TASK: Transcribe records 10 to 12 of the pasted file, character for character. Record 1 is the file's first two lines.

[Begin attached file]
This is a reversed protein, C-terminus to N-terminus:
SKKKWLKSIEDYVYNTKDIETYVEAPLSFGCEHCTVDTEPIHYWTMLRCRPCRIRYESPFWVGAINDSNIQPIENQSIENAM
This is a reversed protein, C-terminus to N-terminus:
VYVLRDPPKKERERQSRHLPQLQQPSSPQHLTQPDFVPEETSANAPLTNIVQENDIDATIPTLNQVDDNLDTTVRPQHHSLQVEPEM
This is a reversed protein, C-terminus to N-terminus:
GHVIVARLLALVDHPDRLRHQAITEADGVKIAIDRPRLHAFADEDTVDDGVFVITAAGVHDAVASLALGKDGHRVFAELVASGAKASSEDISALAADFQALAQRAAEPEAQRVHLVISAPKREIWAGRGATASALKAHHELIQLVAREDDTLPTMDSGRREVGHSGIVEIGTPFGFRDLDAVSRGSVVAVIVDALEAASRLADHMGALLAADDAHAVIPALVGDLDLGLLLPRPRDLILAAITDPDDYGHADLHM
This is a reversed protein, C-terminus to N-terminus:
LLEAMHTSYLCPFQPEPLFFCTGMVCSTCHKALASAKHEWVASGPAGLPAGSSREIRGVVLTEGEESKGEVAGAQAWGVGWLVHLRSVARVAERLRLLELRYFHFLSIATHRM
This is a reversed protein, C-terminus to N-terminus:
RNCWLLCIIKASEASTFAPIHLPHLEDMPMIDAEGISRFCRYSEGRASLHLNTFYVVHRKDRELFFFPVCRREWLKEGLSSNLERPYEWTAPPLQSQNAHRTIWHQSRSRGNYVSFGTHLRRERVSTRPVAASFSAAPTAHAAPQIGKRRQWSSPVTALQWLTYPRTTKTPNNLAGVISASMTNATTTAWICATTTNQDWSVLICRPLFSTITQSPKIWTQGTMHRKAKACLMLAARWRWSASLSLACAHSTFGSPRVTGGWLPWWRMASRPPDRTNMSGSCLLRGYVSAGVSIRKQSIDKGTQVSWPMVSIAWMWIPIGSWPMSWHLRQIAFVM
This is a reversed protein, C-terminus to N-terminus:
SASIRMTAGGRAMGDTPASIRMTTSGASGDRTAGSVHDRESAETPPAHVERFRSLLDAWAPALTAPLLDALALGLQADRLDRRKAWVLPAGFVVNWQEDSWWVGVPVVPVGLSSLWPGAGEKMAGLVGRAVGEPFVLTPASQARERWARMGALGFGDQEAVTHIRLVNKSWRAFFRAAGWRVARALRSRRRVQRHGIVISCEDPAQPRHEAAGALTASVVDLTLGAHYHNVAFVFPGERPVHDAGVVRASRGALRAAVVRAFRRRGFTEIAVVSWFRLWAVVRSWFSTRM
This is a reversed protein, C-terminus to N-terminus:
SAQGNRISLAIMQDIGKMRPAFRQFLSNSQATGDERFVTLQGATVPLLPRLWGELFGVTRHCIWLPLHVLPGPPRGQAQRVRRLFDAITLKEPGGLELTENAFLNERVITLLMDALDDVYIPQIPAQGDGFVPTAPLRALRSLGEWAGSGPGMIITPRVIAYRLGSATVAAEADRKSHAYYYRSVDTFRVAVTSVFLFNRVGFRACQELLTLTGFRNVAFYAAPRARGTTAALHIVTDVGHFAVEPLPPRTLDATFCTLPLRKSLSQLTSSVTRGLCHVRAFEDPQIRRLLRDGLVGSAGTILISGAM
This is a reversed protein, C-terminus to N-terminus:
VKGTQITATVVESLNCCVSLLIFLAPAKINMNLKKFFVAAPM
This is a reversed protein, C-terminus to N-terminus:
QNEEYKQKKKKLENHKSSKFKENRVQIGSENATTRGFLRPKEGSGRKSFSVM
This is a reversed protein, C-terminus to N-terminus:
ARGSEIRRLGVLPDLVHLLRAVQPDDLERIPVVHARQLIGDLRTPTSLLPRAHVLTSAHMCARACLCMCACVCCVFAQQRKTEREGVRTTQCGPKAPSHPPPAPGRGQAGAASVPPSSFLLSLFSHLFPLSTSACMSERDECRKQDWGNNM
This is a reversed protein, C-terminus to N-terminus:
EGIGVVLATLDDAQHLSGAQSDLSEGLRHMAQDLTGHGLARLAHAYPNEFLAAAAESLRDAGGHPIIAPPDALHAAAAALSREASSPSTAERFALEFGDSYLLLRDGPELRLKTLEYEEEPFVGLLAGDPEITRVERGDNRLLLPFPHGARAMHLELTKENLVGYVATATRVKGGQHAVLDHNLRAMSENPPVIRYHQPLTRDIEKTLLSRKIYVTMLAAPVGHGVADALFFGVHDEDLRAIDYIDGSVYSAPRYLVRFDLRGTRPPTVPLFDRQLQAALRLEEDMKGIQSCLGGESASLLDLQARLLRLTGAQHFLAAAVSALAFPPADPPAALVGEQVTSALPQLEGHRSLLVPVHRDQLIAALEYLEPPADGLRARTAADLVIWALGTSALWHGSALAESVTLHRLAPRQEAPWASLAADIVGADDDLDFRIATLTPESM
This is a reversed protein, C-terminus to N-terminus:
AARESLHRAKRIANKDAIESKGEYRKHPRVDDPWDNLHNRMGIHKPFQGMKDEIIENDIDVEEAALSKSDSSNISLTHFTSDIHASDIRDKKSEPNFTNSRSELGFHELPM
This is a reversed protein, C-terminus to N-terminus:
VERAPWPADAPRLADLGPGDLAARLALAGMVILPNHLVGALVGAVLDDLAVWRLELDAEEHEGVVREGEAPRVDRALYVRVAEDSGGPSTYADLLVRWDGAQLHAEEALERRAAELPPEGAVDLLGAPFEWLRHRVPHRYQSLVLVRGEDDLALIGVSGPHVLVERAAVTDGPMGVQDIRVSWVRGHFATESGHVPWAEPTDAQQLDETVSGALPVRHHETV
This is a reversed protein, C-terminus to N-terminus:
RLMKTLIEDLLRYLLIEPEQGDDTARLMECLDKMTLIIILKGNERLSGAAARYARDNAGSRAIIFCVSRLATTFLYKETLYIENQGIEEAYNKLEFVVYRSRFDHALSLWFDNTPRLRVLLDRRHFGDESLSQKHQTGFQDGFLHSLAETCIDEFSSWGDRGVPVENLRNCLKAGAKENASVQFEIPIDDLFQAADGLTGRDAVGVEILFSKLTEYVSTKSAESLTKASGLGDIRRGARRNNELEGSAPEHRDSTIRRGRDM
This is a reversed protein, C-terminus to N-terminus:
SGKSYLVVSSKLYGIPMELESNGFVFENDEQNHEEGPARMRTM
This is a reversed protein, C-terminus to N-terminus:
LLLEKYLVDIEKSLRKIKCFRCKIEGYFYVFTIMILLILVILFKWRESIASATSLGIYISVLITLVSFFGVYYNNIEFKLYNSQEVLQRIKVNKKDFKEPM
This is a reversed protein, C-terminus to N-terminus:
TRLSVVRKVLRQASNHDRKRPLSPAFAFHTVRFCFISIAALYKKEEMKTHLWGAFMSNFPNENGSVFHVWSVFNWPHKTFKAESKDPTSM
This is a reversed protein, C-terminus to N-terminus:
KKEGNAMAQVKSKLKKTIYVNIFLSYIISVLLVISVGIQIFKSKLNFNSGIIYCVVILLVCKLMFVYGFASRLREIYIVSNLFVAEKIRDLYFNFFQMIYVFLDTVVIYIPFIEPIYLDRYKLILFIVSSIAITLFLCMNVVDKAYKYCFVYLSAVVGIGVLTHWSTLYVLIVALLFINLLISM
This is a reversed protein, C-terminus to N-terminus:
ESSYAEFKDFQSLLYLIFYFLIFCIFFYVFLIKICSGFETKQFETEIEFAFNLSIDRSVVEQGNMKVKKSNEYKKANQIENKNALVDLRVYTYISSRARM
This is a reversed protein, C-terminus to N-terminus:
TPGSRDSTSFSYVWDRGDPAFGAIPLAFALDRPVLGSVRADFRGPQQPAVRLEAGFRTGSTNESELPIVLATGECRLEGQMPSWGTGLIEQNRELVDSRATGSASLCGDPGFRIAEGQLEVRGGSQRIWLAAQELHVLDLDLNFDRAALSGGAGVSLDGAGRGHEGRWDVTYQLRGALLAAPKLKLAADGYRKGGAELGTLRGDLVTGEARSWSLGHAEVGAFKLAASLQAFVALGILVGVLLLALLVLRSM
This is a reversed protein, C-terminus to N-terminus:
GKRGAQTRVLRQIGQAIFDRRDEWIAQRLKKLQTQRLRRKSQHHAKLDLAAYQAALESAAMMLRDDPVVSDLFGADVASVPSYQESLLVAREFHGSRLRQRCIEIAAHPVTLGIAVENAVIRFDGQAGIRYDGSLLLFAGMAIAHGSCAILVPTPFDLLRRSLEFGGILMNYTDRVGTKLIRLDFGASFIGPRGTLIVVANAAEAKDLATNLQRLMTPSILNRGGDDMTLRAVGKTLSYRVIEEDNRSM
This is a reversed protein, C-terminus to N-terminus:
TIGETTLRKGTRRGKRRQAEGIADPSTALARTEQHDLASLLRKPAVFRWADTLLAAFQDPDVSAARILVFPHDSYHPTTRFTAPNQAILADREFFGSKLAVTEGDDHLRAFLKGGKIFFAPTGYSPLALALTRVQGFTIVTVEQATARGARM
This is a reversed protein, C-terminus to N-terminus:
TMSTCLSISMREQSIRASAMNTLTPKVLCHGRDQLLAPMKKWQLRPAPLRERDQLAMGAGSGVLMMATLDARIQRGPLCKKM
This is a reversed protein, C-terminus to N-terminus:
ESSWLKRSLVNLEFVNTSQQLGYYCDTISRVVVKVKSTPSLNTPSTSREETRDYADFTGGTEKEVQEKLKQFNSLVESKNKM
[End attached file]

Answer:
This is a reversed protein, C-terminus to N-terminus:
ARGSEIRRLGVLPDLVHLLRAVQPDDLERIPVVHARQLIGDLRTPTSLLPRAHVLTSAHMCARACLCMCACVCCVFAQQRKTEREGVRTTQCGPKAPSHPPPAPGRGQAGAASVPPSSFLLSLFSHLFPLSTSACMSERDECRKQDWGNNM
This is a reversed protein, C-terminus to N-terminus:
EGIGVVLATLDDAQHLSGAQSDLSEGLRHMAQDLTGHGLARLAHAYPNEFLAAAAESLRDAGGHPIIAPPDALHAAAAALSREASSPSTAERFALEFGDSYLLLRDGPELRLKTLEYEEEPFVGLLAGDPEITRVERGDNRLLLPFPHGARAMHLELTKENLVGYVATATRVKGGQHAVLDHNLRAMSENPPVIRYHQPLTRDIEKTLLSRKIYVTMLAAPVGHGVADALFFGVHDEDLRAIDYIDGSVYSAPRYLVRFDLRGTRPPTVPLFDRQLQAALRLEEDMKGIQSCLGGESASLLDLQARLLRLTGAQHFLAAAVSALAFPPADPPAALVGEQVTSALPQLEGHRSLLVPVHRDQLIAALEYLEPPADGLRARTAADLVIWALGTSALWHGSALAESVTLHRLAPRQEAPWASLAADIVGADDDLDFRIATLTPESM
This is a reversed protein, C-terminus to N-terminus:
AARESLHRAKRIANKDAIESKGEYRKHPRVDDPWDNLHNRMGIHKPFQGMKDEIIENDIDVEEAALSKSDSSNISLTHFTSDIHASDIRDKKSEPNFTNSRSELGFHELPM